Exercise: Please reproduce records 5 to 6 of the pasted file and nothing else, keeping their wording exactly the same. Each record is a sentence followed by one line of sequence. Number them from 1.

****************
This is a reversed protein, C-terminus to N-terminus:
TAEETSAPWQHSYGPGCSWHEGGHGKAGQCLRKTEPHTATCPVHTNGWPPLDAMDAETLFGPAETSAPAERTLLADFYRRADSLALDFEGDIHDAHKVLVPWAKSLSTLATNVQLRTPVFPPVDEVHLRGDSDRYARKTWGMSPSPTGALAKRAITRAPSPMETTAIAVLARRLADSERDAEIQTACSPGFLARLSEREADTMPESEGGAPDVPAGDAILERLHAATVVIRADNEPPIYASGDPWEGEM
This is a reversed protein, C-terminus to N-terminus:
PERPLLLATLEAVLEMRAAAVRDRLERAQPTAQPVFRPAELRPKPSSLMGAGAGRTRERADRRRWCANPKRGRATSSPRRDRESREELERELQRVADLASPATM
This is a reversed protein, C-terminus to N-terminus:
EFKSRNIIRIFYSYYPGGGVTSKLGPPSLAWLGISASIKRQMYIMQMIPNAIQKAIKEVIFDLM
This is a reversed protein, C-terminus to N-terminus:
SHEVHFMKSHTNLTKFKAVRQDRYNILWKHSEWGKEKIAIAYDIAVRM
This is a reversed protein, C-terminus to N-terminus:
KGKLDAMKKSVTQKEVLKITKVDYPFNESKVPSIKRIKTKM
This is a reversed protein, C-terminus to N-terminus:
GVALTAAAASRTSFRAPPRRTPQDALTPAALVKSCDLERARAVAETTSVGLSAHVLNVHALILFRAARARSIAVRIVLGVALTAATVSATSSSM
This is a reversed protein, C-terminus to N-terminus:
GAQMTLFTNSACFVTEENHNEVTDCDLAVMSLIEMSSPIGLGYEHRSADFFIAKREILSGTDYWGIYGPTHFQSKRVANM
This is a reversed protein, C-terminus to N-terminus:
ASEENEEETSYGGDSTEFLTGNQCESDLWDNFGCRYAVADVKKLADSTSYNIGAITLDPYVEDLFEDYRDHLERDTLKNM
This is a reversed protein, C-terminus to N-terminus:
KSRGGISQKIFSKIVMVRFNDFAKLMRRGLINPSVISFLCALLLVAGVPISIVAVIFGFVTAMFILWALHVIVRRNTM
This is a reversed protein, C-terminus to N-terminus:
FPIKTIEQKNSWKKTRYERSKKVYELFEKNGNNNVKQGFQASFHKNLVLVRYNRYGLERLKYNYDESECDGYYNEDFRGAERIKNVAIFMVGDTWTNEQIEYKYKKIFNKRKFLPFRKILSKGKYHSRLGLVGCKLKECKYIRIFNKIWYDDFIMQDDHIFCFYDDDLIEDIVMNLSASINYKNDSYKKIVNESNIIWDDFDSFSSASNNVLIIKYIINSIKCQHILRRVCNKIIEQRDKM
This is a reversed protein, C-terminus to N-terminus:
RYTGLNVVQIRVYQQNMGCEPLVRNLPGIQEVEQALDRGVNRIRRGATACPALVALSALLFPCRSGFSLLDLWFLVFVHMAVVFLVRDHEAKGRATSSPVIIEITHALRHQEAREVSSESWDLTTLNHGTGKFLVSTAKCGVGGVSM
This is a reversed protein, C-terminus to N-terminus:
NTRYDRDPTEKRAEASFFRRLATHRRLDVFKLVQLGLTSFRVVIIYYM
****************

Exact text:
This is a reversed protein, C-terminus to N-terminus:
KGKLDAMKKSVTQKEVLKITKVDYPFNESKVPSIKRIKTKM
This is a reversed protein, C-terminus to N-terminus:
GVALTAAAASRTSFRAPPRRTPQDALTPAALVKSCDLERARAVAETTSVGLSAHVLNVHALILFRAARARSIAVRIVLGVALTAATVSATSSSM